Robotic Surgery Shows Positive Benefits Robotic Surgery
By Space Coast Daily // December 14, 2011
MELBOURNE, FLORIDA (June 2, 2011) – Holmes Regional Medical Center performed its 100th da Vinci® robotic-assisted surgery on May 11, and data shows positive benefit for patients and reducing costs.
“Congratulations to the OR team and our surgeons – in particular Dr. John Bomalaski and Dr. Andrew Zabinski, who have performed the majority of our cases to date, as we recognize this important milestone,” said Judy Killebrew, Chief Operating Officer of Holmes Regional Medical Center.
“Research indicates that the first 100 da Vinci® robotics-assisted surgeries produced significant improvements for patients and helped to dramatically reduce overall healthcare costs,” said Killebrew.
Two types of procedures —hysterectomies and prostatectomies—performed by surgeons using the da Vinci® robotics-assisted surgery system were tracked. A total of 49 hysterectomies and 31 prostatectomies represented the vast majority of the first 100 procedures performed.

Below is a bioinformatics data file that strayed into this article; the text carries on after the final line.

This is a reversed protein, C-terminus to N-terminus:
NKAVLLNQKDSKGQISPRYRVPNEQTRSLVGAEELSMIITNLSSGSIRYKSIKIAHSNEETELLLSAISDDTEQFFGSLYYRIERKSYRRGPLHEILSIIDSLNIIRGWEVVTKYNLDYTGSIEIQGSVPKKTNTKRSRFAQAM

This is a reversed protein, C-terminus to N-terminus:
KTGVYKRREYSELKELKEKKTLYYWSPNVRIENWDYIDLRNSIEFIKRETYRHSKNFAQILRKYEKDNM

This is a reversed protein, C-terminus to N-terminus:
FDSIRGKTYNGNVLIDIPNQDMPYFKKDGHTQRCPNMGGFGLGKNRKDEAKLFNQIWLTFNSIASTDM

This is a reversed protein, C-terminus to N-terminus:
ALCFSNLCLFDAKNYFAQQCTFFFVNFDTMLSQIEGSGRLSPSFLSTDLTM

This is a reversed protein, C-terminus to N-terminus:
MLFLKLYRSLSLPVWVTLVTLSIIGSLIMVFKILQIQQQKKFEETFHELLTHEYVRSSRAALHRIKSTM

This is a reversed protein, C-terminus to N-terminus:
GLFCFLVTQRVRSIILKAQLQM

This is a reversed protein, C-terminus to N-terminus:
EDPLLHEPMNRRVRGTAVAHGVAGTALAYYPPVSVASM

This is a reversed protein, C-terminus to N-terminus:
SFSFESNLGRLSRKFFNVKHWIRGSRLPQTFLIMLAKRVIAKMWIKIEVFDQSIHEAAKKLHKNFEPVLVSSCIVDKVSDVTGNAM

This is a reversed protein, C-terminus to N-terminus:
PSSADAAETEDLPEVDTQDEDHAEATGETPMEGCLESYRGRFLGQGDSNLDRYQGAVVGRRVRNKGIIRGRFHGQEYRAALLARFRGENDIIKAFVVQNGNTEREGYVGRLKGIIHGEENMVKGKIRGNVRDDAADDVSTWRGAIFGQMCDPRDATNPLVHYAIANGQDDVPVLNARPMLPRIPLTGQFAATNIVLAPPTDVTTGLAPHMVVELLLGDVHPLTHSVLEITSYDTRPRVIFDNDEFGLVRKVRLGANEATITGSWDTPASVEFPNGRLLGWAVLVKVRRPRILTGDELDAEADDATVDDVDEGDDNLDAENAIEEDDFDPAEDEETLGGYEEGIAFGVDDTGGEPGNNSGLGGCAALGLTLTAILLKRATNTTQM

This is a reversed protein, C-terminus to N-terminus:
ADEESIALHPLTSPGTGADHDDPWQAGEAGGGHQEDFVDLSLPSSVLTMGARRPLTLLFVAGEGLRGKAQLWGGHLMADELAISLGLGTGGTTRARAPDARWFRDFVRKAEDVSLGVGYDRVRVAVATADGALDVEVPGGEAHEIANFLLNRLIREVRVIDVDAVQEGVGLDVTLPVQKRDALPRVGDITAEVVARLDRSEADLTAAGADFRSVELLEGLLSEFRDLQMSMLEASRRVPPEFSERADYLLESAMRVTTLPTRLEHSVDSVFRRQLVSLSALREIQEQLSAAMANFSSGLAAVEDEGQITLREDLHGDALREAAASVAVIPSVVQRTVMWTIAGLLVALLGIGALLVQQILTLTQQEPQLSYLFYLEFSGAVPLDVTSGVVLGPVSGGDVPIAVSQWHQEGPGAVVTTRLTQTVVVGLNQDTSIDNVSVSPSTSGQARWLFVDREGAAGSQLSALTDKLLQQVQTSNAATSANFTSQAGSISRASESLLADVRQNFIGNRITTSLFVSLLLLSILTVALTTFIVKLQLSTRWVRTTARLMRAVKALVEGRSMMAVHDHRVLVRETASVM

According to the data, the average amount of time spent in the hospital following a robotically-assisted hysterectomy was 44 percent less than the average time spent in the hospital following a non-robotics-assisted hysterectomy.
The average hospital stay for patients who underwent robotically-assisted prostatectomies averaged 37 percent less time in the hospital compared to non-robotics-assisted procedures.
In addition to reducing the amount of time patients spend in the hospital, the analysis highlighted the significant reductions in healthcare costs created by the robotics-assisted surgery program at Holmes.
According to the Florida Hospital Association (FHA), the average cost for one inpatient day in a Florida hospital is approximately $1,800. Using FHA’s estimate, the robotics-assisted surgery program reduced costs by approximately $4,500 per hysterectomy patient and approximately $1,500 per prostatectomy patient.
The total estimated cost savings was $267,000 for just these two procedures alone.
“The data shows what a real difference our robotics-assisted surgery program is making,” said Killebrew.
“It not only is helping patients feel better and recover faster, but also is proving to be an effective tool in the ongoing battle to reduce healthcare costs across the system.”
THE DA VINCI® SYSTEM allows surgeons to perform complex maneuvers with more precision and control than standard laparoscopy.
During robotic surgery, the surgeon sits at a console a few feet from the patient and another member of the surgical staff stands at the operating table with four, jointed robotic arms overhead. The surgeon makes several small incisions and inserts a microscopic camera and miniature instruments through the openings. The camera provides a detailed view of the pelvic cavity on a color monitor, while the robotic arms work with great precision at the surgeon’s command.